Saturday, May 25, 2013
Covering Dallas, Monmouth, Independence, Falls City and surrounding areas since 1868
October 09, 2012
MONMOUTH -- "They wouldn't let any of us out of the door," Wes Luchau said. "And there was nobody out on the street."
Luchau settled for a view from the foyer of the Administration Building at then Oregon College of Education that afternoon on Oct. 12, 1962, to watch the most powerful storm the Pacific Northwest had ever seen descend upon Monmouth.
Luchau had seen his share of tornadoes growing up in Minnesota, but "I was in awe" as he watched firs topple to the ground before him.
Don Mayo, a faculty member who knew Luchau was a photographer, came sprinting down Monmouth Avenue with a Graflex camera, two sheets of film and instructions for Luchau to start taking pictures.
Luchau, then 28, snapped shots of the original Grove being felled by Mother Nature. Minutes later, Wes Roberts, the school's maintenance man, directed Luchau's attention to the bell tower atop Campbell Hall, swaying under the force of sustained 90 mph winds.
Luchau stayed put for a few minutes and watched through the view finder.
"I felt like `This is going to be something worth hanging around for!'" he said with a laugh.
It was. The tower rocked back and forth a third and final time, and with the last of four shots, Luchau captured the building's steeple crashing to the ground.
The photograph would reach news outlets across the globe, and become perhaps the most prominent image of the Columbus Day Storm -- then and now, on the eve of the disaster's 50th anniversary on Friday.
The 78-year-old Luchau now lives with his wife, Ennetta, in a rural part of Salem. He has original prints of the shot, clippings and even a photograph of the check LIFE magazine paid him to publish the
Wes Luchau's photo of Campbell Hall's tower falling was featured in the Oct. 1962 issue of LIFE magazine.
Tickled as he is to have contributed something special to Oregon's visual history, Luchau downplays what went into it.
"I think there were a lot of good pictures taken of the storm," Luchau said. "Maybe it was because we were on a college campus ... there were probably more dramatic pictures to be taken that day that weren't."
Luchau was a math and science major at OCE during the early 1960s after a few years at Boeing in Seattle. He, Ennetta and their two daughters lived in "Vet's Village" on campus.
An amateur photographer, Luchau also earned $1.50 an hour working for the school's public relations department.
Luchau said the day seemed normal to start, but clouded over and transitioned to high winds by the late afternoon. He had been doing laboratory work in the Administration Building when the lights went out.
After Luchau took that fateful picture, Mayo navigated his way through stormy streets to the old Oregon Statesman newspaper offices in Salem with the negatives.
Luchau saw the results of his effort in the morning paper the next day.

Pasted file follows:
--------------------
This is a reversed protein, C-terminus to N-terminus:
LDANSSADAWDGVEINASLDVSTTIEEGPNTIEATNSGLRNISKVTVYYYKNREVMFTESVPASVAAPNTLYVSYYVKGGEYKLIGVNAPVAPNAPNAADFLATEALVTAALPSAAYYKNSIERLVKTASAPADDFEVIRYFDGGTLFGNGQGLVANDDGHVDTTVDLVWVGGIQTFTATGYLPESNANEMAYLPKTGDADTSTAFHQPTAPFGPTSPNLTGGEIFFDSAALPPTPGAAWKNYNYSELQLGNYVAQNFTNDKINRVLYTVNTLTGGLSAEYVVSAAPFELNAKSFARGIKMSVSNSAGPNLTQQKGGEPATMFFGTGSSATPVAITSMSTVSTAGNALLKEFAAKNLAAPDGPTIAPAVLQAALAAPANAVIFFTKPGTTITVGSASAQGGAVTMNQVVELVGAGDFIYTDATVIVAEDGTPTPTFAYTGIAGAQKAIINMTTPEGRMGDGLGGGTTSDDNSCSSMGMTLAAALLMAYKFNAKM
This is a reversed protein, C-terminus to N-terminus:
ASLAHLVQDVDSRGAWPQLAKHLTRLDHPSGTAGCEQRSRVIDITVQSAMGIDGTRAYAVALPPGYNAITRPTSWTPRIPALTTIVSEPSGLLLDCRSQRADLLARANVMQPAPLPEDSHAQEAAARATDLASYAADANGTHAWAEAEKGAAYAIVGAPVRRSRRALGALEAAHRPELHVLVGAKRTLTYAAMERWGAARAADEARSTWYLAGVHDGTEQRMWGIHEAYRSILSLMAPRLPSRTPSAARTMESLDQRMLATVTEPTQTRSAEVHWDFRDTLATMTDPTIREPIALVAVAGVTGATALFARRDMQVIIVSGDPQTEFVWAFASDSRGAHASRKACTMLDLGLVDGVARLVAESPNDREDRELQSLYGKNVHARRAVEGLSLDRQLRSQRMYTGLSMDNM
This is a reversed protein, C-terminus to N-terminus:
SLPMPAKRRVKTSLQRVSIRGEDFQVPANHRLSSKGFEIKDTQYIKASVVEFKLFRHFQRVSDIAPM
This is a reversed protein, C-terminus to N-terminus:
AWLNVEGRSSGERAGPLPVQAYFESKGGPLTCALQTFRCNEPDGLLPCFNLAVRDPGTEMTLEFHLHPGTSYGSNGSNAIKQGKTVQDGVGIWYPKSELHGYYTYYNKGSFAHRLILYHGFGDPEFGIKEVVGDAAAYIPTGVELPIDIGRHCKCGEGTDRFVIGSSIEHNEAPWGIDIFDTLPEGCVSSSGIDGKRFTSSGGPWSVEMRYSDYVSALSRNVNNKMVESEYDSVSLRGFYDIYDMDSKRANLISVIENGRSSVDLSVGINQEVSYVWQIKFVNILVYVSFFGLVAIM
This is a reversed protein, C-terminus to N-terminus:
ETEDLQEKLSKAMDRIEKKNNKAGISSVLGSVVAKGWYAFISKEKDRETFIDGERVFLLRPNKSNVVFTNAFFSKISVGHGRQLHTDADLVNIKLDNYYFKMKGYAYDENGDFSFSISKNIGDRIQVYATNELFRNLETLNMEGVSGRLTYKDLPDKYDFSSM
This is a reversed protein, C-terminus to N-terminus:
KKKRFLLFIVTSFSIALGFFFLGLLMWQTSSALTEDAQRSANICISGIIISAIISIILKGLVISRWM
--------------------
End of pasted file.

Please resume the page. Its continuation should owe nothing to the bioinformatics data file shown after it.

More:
"Somebody in our apartment complex had a copy," Luchau said. "I thought that was kind of neat and that that was the end of it."
Hardly. The Associated Press sent the picture out across the world. Luchau said his brother, who was in Germany then, told him he had seen it there, too.
"It was a hell of a shot," said Scott McArthur, a Monmouth historian and former reporter for Salem's afternoon newspaper, The Capital Journal, at the time. "I don't know if anybody ever put Wes up for a Pulitzer for it, but they should have."
The following week, Luchau received a phone call from a LIFE magazine field reporter to come meet with him in Portland about buying his picture.
Luchau said he was hesitant about parting with the negative, but relented after they agreed to mail him a check. The photograph of Campbell Hall was featured on a two-page spread inside the magazine's Oct. 26, 1962, edition. He also was sent $400.
"I was happy as a camper," Luchau said, noting he spent the money on a twin lens reflex camera -- "kind of a hot dog thing at the time."
Luchau said he didn't work alone in getting that photo and if not for Mayo and Roberts the handyman, it might not have happened.
"I was a lucky guy," Luchau said. "I just happened to be there, looking at (Campbell Hall) when Don brought me the camera."
Fanfare over the picture lasted for about a year. Luchau guesses he got 20 requests from magazines or business publications to use the image. Pay was modest, perhaps $25 to $50. Luchau said he toyed with the idea of becoming a professional photographer.
"Right away, everybody in our circle of friends wanted me to do their wedding pictures," Luchau said with a laugh. "They figured I knew what I was doing."
Instead, Luchau taught science for 17 years in public schools throughout the Willamette Valley, and then ran a trucking business.
He doesn't often have to retell the story of how he took that picture -- "young people weren't there, but maybe their grandparents heard about it."
He still gets requests to use it. Two years ago, for example, a textbook writer inquired about publishing it for material on unusual weather, he said.
"I said `Go ahead' and thought maybe they would send me a copy of the textbook," he said. "But they didn't."
* Wes Luchau will be on hand at a pair of events this week commemorating the 50th anniversary of the Columbus Day Storm on Friday.
Luchau and Betty Plude, who compiled the book "Columbus Day Storm: Memories, 1962," will speak at a Central Rotary Club meeting Thursday at noon at First Baptist Church, 1505 Monmouth St., Independence.
On Friday, the pair will also speak at a Columbus Day Storm gathering at the Independence Public Library. The presentation starts at 7 p.m. and is free and open to the public. Copies of Plude's book will be on sale, with proceeds going to the library.
For more information: Betty Plude, 503-838-4039; library, 503-838-1811.